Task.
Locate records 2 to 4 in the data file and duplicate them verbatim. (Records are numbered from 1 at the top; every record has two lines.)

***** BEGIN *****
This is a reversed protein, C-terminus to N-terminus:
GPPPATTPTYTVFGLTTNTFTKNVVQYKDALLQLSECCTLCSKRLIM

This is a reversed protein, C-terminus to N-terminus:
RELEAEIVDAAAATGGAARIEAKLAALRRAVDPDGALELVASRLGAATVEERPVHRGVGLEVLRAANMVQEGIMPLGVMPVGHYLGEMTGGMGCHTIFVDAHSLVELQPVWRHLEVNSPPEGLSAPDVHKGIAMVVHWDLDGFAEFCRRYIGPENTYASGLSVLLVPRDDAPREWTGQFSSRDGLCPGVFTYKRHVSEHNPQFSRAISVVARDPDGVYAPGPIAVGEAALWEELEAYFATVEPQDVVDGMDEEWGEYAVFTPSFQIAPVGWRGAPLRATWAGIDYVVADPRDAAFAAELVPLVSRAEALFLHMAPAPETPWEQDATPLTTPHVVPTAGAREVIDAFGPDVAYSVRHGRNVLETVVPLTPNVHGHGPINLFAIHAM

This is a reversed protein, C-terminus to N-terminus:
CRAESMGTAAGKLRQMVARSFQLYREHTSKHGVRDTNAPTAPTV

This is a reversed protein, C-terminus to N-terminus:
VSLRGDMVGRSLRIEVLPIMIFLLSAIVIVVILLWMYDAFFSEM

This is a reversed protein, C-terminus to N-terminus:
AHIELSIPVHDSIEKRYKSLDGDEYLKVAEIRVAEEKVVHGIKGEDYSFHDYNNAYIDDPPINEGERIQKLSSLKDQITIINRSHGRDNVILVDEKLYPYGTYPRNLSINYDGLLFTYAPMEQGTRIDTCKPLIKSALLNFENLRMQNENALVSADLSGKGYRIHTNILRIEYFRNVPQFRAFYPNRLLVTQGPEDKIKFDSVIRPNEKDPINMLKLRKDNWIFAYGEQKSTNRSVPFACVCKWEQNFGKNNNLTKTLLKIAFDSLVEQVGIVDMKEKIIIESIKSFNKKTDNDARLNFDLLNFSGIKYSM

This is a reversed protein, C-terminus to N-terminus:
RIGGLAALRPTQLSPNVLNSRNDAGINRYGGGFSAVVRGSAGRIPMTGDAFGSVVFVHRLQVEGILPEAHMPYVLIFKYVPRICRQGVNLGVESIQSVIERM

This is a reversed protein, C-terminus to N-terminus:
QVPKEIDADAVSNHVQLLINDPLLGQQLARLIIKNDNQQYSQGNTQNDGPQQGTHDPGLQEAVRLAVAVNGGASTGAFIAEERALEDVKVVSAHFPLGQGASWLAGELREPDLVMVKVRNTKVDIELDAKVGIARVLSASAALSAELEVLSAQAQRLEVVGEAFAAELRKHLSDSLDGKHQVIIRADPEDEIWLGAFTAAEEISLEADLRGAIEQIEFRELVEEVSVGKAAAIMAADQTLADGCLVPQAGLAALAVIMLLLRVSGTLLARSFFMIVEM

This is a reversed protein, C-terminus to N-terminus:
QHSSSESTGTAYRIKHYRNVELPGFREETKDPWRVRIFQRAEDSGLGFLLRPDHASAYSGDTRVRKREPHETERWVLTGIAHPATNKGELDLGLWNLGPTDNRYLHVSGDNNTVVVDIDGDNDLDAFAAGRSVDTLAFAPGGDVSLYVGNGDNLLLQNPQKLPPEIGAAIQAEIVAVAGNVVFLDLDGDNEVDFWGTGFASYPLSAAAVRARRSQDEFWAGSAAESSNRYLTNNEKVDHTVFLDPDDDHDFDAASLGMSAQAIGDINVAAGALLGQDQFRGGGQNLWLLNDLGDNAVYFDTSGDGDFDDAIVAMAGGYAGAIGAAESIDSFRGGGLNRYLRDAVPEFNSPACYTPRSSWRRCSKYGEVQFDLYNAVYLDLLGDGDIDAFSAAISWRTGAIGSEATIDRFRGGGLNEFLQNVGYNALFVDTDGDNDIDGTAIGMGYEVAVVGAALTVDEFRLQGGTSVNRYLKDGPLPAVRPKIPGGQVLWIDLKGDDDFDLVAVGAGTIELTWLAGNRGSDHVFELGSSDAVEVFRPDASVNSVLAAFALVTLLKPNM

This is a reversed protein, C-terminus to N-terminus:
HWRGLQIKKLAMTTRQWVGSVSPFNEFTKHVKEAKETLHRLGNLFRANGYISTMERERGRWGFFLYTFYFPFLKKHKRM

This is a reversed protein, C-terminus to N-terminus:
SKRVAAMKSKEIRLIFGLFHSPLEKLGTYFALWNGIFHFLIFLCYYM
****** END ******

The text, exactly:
This is a reversed protein, C-terminus to N-terminus:
RELEAEIVDAAAATGGAARIEAKLAALRRAVDPDGALELVASRLGAATVEERPVHRGVGLEVLRAANMVQEGIMPLGVMPVGHYLGEMTGGMGCHTIFVDAHSLVELQPVWRHLEVNSPPEGLSAPDVHKGIAMVVHWDLDGFAEFCRRYIGPENTYASGLSVLLVPRDDAPREWTGQFSSRDGLCPGVFTYKRHVSEHNPQFSRAISVVARDPDGVYAPGPIAVGEAALWEELEAYFATVEPQDVVDGMDEEWGEYAVFTPSFQIAPVGWRGAPLRATWAGIDYVVADPRDAAFAAELVPLVSRAEALFLHMAPAPETPWEQDATPLTTPHVVPTAGAREVIDAFGPDVAYSVRHGRNVLETVVPLTPNVHGHGPINLFAIHAM

This is a reversed protein, C-terminus to N-terminus:
CRAESMGTAAGKLRQMVARSFQLYREHTSKHGVRDTNAPTAPTV

This is a reversed protein, C-terminus to N-terminus:
VSLRGDMVGRSLRIEVLPIMIFLLSAIVIVVILLWMYDAFFSEM